Maybe I should make a digression on what I've learned about the layers, from the inside out:
·          kosode - this is the underwear layer, Kass talks about it being unseen, but I don't see how if the robes are worn open, as they are for informal and semi formal occasions. It is usually white, but occasionally red. In style it's a short kimono with relatively short and narrow sleeves that are sewn up the end, so there is only an opening for the wrist. Kass suggests 4.5 yards of 60" material, 4.75 yards of 45", or 6.5 yards of 36" material.
·          nagabakama - big pants (hakama) that trail significantly on the ground. Worn over the kosode, but under the other robes. Tied on the left-hand side. Scarlet was worn by married women, and maroon/chocolate red for unmarried women/girls. Unglosssed, stiff raw silk was used normally, but glossed silk was used for special occasions. Kass suggests 7 yards of 60" material.
·          hitoe - Dalby calls this the chemise, it's the first kimono-like layer, it is longer then all the other layers at the hem and in the sleeve, and is always unlined. It is usually white, teal or red. According to Tashi's commentary, it was de rigueur for summer hitoe to be white susushi. Kass suggests 6 yards of 60" or 45" material, or 7.5 yards of 36" material.
·          uchiki- kimono-like robes worn over the hitoe. Lined (either self lined or with a different color) or unlined, depending on the season. In 1074, the number of uchiki was restricted to 5. Dalby says they're all the same size. Kass McGann says they're progressively shorter as they work your way outward from the body. Kass suggests 6 yards of 60" or 45" material, or 7.5 yards of 36" material.

I'm thinking I'll do an informal set of robes, so that would be all I'd need. For semi-formal you could add another short outer robe, a kouchiki, which would be decorated (brocade, embroidery, or painting).

Here is my favorite recreation of Heian garb (done by The Rebirth of the Tale of Genji: The Costume Museum)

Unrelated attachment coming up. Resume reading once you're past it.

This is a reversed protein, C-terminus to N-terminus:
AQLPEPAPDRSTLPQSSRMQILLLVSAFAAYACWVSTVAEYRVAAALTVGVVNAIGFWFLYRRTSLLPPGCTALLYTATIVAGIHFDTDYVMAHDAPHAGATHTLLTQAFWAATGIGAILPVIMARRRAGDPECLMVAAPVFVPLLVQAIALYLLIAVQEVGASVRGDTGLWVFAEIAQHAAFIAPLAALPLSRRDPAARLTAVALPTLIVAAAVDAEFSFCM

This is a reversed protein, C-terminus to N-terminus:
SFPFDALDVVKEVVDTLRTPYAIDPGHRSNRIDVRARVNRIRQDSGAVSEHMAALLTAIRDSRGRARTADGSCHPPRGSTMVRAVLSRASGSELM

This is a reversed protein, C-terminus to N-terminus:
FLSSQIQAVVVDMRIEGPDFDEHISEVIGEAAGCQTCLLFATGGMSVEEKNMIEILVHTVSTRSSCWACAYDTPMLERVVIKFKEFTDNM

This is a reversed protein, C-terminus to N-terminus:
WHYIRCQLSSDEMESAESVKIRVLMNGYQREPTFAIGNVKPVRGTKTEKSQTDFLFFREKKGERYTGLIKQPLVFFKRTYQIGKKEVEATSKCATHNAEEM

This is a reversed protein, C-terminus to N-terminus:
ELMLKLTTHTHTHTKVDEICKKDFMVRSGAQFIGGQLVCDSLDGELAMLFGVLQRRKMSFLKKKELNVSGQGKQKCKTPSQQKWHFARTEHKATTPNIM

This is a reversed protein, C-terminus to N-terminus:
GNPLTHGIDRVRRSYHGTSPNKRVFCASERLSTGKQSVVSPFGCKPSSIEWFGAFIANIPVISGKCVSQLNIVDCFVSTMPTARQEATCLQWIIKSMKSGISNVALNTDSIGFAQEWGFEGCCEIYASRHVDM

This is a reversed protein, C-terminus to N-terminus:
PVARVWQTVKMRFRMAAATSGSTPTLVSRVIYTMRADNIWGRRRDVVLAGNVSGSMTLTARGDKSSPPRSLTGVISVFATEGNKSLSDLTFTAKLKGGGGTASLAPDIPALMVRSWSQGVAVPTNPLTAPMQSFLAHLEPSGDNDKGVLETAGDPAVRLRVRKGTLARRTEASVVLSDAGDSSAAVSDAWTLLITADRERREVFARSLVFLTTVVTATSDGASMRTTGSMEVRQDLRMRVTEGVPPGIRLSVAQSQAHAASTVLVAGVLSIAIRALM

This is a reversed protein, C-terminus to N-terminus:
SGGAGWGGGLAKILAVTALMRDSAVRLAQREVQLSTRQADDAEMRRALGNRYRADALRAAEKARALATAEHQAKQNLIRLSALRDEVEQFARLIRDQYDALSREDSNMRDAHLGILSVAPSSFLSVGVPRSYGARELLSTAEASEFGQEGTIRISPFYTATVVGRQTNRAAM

Here's what I see being worn in this picture: white kosode, red nagabakama, spring green hitoe, dark green, yellow, and red uchiki (possibly more then one of some of those colors?), finally the brocade kouchiki.

See here: http://fibers.destinyslobster.com/Japanese/Clothes/japuwagi.htm or the list of links on the left of this page: http://www.iz2.or.jp/english/fukusyoku/wayou/ for more recreations. Unfortunatly I've found very few period depictions, and my library is woefully short on non-western stuff.

Comments

sbuchler
Oct. 4th, 2007 05:36 pm (UTC)
Yes, Kass McGann thinks the back of the sleeves are entirely sewn. And the pictures might indicate the modern "not sewn under the arm" construction that McGann objects too.

The color combinations that the Costume Museum uses are pretty, but I don't think the layers in the picture I included are in either of the translations of _Nyobo no shozoku no iro_ in Dalby and McGann's work (though McGann may be refering to Dalby's translation, so they may not be independent.) Also, in some of the other recreations they use different colors for the nagabakama, which the translations were very specfic about - however, the Costume Museum is interpreting _The Tale of Genji_ and I don't know how the dates for it and _Nyobo no shozoku no iro_ compare. It may be accurate for an earlier or later period in the Heian era.
gwacie
Oct. 4th, 2007 07:34 pm (UTC)
The Tale of Genji is a popular one in Japanese art, it pops up again and again and, judging by the artwork takes place in the Heinan dynasty because the drawings nearly always include folks in heinan dress. Though the artists in the Muromachi dynasty (for instance) may not have known that much about actual Heinan dress when they painted it.

One of these days I should find a copy of the Tale of Genji and, like, read it. (In translation of course)
sbuchler
Oct. 4th, 2007 08:26 pm (UTC)
Oh yes, the _Tale of Genji_ is a Heian work - the author is a contemporary with Sei Shonagun, I think they were both mid-Heian. I don't know when in the Heian era the fashion tips for Empress Tashi falls, I think it's towards the end, but am not sure... The era _only_ lasts ~400 years or so :-)

I haven't got around to reading Genji yet either, but I've read about a third of Sei Shonagun's Pillow Book, and that is a _fun_ read!